Research finds teachers need extra resources to cope with rising workloads
Rising workloads are the main reason teachers consider leaving the profession, new research from the AEU has found.
AEU Federal President Correna Haythorpe said that school resourcing was falling behind the demands placed on teachers and that needs-based funding was required to ease pressure on teachers and improve outcomes for students,
“Last year’s Federal Budget stripped resources from schools by abandoning Gonski agreements, and tomorrow’s budget must deliver an increase in needs-based funding, especially for students with disability,” Ms Haythorpe said.
The AEU’s State of our Schools Survey for 2015, which surveyed over 2000 teachers, showed a rise in teacher workloads, with 42 per cent of teachers saying they worked more than 50 hours per week, and 23 per cent working over 55 hours per week.
While teachers were generally happy with their employment, high workloads were cited as the most significant consideration when thinking about leaving the profession. The survey found that 70 per cent of female teachers and 55 per cent of male teachers said workloads were the main issue that would lead them to leave teaching.
“What is most concerning is that 73 per cent of teachers surveyed said their workload had increased in the past year,” Ms Haythorpe said.
“We know from international comparisons that Australian teachers are working longer hours than the OECD average, and are asked to perform more administrative and nonteaching work.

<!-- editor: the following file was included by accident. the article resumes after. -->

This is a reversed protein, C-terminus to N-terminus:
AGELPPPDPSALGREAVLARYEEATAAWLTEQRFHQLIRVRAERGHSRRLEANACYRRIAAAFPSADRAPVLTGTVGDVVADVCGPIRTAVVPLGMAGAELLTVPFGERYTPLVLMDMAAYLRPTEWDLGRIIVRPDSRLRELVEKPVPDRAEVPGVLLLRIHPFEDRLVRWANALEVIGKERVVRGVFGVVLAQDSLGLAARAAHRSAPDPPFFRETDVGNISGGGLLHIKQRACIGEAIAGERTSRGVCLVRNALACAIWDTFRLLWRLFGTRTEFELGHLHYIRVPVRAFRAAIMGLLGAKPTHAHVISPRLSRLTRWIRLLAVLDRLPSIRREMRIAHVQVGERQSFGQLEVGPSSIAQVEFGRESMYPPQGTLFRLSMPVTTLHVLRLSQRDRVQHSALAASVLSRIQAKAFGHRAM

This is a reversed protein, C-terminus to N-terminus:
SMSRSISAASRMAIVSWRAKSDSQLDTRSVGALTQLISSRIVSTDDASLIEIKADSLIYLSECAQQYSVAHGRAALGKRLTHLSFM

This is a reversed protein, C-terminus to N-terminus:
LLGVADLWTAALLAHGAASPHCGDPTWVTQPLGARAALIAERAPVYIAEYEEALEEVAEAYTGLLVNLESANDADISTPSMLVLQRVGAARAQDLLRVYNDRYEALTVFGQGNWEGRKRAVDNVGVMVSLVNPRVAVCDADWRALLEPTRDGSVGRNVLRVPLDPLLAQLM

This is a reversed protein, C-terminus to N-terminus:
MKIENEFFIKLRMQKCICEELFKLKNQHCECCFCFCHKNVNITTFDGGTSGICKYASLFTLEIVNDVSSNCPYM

“Teachers generally report a high-level of satisfaction with their jobs, and see teaching as a long-term career, but the increasing workload is an issue that we need to address.
“School enrolments are predicted to boom over the next ten years and we can’t afford to lose good, experienced teachers because they are being overworked and are not getting the support they need.
“More and more is expected of teachers in public schools, and they are not getting the resources and support to back them up.
“For example there are 100,000 children with disability not getting any funded support in schools, which adds to the demands placed on classroom teachers.
“This urgent crisis needs to be addressed through funding which takes into account the real needs of students with disability.
“Needs-based Gonski funding is crucial for providing more support for teachers and better schools for students.
“Last year’s Budget confirmed that the Abbott Government would abandon the last two years of the needs-based Gonski funding agreements, stripping $3.7 billion out of schools.
“This funding is equivalent to 20,000 extra educators in public schools alone.
“This Budget needs to deliver the 5th and 6th years of Gonski funding as well as an immediate increase in funding for disability, through the disability loading which it promised in the lead-up to the 2013 election.”
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